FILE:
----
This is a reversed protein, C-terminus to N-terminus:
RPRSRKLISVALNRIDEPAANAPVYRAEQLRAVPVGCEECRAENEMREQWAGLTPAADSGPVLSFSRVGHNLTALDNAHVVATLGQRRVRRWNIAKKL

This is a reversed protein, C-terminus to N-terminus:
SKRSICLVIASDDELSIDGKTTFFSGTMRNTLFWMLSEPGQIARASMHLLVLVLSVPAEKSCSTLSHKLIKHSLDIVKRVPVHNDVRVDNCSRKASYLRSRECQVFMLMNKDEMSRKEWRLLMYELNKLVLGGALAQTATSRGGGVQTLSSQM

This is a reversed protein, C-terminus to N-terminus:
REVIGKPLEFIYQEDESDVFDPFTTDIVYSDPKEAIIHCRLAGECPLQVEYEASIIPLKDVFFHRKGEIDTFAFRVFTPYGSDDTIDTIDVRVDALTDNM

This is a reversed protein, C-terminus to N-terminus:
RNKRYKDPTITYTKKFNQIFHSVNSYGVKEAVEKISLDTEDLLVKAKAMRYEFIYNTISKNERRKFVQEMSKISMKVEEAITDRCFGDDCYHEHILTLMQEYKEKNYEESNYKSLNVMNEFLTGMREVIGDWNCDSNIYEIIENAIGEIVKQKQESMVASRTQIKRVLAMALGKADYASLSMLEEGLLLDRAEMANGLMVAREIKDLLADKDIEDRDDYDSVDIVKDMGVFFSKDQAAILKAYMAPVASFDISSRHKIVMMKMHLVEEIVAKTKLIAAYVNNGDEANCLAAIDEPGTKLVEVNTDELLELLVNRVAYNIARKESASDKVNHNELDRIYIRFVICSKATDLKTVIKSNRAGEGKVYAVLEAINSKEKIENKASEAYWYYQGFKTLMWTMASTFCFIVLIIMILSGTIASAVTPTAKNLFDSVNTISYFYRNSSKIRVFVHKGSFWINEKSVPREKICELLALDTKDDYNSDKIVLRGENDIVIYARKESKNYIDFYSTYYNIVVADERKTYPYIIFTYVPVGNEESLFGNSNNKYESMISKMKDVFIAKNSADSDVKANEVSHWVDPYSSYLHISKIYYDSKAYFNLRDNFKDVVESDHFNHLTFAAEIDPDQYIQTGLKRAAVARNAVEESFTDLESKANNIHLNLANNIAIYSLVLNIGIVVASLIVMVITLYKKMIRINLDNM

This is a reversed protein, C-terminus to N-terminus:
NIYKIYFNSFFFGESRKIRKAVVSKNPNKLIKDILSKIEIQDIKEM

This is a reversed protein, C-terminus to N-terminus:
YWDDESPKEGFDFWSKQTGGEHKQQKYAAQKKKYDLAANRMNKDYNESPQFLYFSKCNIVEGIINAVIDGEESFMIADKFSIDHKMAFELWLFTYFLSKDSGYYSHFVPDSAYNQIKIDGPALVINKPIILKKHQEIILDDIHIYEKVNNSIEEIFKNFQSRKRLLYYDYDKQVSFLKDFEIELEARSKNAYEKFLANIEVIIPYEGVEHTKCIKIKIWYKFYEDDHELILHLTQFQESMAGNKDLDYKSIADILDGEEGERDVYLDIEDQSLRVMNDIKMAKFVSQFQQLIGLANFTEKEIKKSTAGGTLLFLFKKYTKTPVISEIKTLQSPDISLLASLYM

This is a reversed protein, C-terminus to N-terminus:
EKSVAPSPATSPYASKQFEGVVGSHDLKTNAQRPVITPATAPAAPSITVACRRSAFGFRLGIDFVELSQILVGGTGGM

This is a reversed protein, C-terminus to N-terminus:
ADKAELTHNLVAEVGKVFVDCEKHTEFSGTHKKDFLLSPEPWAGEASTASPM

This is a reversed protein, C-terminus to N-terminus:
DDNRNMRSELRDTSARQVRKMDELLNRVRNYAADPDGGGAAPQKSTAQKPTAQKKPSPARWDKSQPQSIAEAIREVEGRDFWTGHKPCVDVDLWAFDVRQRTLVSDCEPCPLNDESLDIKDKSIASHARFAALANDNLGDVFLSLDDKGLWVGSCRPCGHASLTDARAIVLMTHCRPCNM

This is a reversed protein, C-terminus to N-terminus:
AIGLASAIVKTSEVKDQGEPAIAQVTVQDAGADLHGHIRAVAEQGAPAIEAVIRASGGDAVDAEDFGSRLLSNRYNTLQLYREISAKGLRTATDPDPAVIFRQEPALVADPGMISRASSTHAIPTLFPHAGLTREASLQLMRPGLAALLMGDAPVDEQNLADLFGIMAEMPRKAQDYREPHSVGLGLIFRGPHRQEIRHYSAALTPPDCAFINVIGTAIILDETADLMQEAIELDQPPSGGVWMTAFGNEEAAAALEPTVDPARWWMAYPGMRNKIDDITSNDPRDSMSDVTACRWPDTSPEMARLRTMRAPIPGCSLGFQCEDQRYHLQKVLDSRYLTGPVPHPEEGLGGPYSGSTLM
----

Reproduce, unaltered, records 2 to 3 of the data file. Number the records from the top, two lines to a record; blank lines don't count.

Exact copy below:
This is a reversed protein, C-terminus to N-terminus:
SKRSICLVIASDDELSIDGKTTFFSGTMRNTLFWMLSEPGQIARASMHLLVLVLSVPAEKSCSTLSHKLIKHSLDIVKRVPVHNDVRVDNCSRKASYLRSRECQVFMLMNKDEMSRKEWRLLMYELNKLVLGGALAQTATSRGGGVQTLSSQM

This is a reversed protein, C-terminus to N-terminus:
REVIGKPLEFIYQEDESDVFDPFTTDIVYSDPKEAIIHCRLAGECPLQVEYEASIIPLKDVFFHRKGEIDTFAFRVFTPYGSDDTIDTIDVRVDALTDNM